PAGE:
Equity Financing Alternatives


Given the limited access to equity capital — and lower valuations if you can find investors — a variety of other possibilities are emerging as options for smaller and early-stage companies.  Among these are mezzanine loans, royalty financing, and a new breed of Community Development Financial Institutions (CDFIs).

Mezzanine financing becomes increasingly popular when valuations are low, and equity is expensive.  These investments are generally unsecured loans that, like equity capital, can be used for growth or recapitalization – often with a small equity position attached.  A recent article does a pretty decent job in laying out the fundamentals of mezzanine capital for entrepreneurs – with one catch: ignore the minimum EBITDA of $5M, for there are mezzanine funds out there loaning to companies with far lower EBITDA levels — one just has to know where to look.

But for many early-stage companies who have yet to reach profitability, any EBITDA requirement is a killer.  Among the other alternatives for entrepreneurs is royalty-based financing, which allows a company to borrow against a future revenue stream.  Similar to purchase order financing — but usually not constrained to a specific customer or order — royalty financing provides another alternative to growing companies, and can help weather the current equity markets.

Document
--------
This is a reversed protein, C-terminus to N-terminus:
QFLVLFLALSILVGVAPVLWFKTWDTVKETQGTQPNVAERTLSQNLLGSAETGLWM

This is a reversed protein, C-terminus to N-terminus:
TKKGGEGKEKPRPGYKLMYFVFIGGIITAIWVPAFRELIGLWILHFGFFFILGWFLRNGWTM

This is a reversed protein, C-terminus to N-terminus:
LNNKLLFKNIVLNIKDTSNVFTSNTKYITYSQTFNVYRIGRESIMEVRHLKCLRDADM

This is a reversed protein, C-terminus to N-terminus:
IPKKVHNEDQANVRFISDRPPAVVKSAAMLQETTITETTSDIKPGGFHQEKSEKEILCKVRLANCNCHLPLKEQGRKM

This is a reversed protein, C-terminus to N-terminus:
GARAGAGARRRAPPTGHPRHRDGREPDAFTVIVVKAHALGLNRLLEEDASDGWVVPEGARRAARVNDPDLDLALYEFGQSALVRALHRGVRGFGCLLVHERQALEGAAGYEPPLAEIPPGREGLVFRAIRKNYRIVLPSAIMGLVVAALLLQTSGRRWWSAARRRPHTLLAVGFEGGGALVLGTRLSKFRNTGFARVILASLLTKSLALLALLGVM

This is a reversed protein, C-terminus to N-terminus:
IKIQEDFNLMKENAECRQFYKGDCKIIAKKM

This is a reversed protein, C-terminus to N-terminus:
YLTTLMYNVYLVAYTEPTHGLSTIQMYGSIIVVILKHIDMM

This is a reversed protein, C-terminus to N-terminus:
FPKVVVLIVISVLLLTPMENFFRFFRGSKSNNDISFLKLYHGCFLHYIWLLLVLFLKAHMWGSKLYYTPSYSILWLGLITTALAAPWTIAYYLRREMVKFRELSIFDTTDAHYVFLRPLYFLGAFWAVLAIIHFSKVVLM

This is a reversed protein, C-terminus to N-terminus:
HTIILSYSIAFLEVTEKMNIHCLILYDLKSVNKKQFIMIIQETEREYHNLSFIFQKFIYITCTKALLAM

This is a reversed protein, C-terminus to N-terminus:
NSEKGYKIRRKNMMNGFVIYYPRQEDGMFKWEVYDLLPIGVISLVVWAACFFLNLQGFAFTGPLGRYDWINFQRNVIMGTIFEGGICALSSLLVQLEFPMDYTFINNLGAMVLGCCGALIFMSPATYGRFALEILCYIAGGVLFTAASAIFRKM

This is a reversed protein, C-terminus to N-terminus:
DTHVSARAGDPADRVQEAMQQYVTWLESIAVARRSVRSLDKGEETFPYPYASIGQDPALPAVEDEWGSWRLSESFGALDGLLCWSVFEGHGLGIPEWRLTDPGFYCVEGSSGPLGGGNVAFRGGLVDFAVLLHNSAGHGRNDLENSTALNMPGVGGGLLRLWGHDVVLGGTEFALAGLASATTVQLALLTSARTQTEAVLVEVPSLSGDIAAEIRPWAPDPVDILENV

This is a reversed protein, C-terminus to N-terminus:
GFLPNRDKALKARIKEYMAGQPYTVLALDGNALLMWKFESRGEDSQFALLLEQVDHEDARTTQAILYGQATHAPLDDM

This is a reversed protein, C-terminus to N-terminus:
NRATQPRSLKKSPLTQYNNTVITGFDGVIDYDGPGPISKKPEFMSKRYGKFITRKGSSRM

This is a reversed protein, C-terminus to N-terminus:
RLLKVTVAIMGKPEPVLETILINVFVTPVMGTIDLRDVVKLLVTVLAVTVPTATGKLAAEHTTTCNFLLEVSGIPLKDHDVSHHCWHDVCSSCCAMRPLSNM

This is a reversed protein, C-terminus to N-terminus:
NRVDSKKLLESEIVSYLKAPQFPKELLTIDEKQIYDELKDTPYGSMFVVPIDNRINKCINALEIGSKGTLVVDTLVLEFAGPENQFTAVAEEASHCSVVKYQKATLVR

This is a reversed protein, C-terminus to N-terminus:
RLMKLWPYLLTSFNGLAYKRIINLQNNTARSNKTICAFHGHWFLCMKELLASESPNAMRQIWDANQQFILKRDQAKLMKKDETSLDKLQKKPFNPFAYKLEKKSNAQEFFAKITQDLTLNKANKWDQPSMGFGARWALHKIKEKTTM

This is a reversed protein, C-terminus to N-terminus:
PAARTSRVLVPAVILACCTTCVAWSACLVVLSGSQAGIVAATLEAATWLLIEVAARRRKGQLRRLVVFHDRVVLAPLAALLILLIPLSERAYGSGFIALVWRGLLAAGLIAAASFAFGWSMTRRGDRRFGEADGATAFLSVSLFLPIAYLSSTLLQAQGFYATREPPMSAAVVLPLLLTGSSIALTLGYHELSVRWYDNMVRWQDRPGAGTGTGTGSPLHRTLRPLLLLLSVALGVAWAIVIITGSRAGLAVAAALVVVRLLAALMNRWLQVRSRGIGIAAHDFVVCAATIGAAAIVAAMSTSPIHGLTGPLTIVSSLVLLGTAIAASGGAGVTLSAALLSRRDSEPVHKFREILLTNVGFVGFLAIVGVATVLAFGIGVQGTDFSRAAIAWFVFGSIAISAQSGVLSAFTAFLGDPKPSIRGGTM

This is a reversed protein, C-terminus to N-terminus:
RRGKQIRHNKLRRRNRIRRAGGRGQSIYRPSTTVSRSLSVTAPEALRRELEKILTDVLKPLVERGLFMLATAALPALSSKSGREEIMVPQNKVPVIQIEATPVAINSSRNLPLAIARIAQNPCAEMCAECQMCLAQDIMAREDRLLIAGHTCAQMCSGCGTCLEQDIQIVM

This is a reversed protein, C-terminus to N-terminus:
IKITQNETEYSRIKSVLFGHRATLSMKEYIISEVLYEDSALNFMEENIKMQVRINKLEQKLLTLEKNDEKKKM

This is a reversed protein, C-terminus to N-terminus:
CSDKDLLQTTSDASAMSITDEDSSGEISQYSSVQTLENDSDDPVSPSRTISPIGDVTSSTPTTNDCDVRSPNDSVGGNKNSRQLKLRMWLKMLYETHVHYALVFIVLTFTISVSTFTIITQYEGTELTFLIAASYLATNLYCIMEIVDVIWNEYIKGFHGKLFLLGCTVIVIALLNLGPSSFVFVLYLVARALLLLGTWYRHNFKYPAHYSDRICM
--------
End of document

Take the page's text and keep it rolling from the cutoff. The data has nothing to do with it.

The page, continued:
Lastly, a number of small institutions — community banks, credit unions, and some nonprofit groups — are applying for CDFI status as an 859 lender (which provides access to federal money).  To do so, they must agree to direct a majority of their loans to low-income communities and individuals, which can be helpful for startups in either urban or rural locations. A WSJ article notes that CDFIs “have been increasingly active in lending to startups” since the credit crunch, and their numbers are growing.